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  The Consumer Price Index (CPI) increased 0.2% in October
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Implications: Today's report on consumer prices again shows no signs of deflation.  In the past three months, consumer prices are up at a 2.4% annual rate.  Like the previous two months, most of the gain in October was due to energy.  "Core" prices, which exclude food and energy, were unchanged in October and have been essentially unchanged in the past three months.  Despite higher energy prices, overall consumer prices are up only 1.2% in the past year while core prices are up only 0.6%.  So, although we don't have deflation, inflation has not yet become a serious problem either.  However, the linkage between monetary policy and inflation is a long one, taking at least a year, possibly two.  It was not until 17 months ago that the US economy emerged from a recession where nominal GDP growth – real GDP growth plus inflation – was negative.  So it was only then when the policy of, essentially, zero percent interest rates became loose.  Now that the economy is growing consistently and prices are rising, Fed policy is getting looser by the month, even without any additional round of "quantitative easing."  Inflation will be up significantly in 2011.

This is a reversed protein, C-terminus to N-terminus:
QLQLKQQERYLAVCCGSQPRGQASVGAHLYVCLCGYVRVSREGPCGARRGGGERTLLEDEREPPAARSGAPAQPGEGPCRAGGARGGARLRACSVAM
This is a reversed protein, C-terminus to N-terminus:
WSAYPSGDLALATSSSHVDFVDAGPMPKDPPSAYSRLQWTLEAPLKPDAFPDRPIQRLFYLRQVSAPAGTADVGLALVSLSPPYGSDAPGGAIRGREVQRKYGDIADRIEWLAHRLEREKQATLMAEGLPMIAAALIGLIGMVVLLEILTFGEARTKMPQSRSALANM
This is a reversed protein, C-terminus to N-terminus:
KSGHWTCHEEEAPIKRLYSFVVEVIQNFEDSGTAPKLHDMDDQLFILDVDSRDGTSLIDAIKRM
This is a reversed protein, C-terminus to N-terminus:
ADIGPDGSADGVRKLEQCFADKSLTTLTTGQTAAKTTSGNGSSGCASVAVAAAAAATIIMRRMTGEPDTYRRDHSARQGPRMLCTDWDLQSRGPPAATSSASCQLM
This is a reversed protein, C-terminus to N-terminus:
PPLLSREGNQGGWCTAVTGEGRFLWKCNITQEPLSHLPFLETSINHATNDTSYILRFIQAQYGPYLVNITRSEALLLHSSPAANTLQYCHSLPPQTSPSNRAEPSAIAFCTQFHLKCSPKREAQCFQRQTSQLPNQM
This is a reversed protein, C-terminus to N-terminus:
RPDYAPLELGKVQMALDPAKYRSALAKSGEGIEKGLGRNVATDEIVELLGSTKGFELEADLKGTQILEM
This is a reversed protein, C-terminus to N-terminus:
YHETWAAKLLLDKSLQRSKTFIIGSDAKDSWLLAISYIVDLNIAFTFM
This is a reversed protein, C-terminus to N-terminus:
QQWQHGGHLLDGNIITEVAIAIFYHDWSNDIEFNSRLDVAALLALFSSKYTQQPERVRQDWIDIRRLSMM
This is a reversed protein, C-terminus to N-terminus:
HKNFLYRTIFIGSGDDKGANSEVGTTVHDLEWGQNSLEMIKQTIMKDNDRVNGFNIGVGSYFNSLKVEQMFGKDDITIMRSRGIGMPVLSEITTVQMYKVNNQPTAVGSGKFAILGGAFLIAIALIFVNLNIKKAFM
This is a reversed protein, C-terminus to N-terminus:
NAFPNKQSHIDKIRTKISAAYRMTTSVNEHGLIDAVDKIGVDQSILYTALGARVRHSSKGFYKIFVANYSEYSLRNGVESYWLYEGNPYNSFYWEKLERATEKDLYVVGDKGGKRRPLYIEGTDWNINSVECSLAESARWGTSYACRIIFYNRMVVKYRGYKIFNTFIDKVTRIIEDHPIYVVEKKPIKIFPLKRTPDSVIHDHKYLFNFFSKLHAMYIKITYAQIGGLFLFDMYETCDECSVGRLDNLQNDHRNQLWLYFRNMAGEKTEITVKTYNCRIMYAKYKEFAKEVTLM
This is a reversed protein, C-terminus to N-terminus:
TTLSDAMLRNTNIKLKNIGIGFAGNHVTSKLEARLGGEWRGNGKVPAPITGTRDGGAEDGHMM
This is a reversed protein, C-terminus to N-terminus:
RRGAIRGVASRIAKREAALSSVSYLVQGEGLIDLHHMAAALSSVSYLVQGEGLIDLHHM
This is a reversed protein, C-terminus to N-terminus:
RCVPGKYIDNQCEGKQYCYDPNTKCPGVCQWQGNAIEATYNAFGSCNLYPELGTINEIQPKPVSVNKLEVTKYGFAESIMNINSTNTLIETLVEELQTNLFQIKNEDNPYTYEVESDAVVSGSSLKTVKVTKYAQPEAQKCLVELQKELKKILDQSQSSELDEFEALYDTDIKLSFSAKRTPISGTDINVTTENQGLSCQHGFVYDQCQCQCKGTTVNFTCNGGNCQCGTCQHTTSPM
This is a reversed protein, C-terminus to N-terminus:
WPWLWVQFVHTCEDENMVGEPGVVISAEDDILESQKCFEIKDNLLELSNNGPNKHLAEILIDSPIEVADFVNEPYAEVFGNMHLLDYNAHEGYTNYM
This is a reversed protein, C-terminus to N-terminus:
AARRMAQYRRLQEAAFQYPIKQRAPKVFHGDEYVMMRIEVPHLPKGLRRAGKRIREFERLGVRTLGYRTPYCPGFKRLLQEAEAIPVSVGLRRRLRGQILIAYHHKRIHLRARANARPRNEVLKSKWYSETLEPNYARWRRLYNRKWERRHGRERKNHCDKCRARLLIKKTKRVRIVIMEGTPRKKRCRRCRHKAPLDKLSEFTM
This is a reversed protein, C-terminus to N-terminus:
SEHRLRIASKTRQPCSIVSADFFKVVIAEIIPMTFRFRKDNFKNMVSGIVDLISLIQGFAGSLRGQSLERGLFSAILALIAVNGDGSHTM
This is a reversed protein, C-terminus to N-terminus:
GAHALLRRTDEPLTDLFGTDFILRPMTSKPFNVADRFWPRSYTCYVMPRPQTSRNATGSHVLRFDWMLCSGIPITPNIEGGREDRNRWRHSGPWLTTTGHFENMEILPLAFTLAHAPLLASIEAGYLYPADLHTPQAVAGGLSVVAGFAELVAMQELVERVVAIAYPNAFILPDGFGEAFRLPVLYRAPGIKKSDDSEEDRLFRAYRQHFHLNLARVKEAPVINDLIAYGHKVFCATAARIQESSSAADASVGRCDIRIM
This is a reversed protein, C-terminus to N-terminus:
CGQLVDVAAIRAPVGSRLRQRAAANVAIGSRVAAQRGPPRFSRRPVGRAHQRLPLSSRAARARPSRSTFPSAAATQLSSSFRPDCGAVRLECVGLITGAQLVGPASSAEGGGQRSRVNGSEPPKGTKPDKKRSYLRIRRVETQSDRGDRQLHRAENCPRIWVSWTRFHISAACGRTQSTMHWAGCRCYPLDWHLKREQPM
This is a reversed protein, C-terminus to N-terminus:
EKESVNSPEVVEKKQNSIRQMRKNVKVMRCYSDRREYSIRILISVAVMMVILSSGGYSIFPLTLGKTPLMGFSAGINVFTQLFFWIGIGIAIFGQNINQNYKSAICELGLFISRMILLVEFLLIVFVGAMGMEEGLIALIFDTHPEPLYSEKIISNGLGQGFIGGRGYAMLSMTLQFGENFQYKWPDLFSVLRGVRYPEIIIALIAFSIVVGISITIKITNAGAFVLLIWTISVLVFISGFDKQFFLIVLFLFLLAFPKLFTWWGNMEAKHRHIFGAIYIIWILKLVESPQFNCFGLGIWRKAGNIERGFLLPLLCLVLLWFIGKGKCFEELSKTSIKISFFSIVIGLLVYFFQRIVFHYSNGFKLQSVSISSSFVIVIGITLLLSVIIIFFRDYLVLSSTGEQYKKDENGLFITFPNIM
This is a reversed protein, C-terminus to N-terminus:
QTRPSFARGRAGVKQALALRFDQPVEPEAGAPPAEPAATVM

Click here to view the entire report.
Posted on Wednesday, November 17, 2010 @ 10:00 AM • Post Link Print this post Printer Friendly

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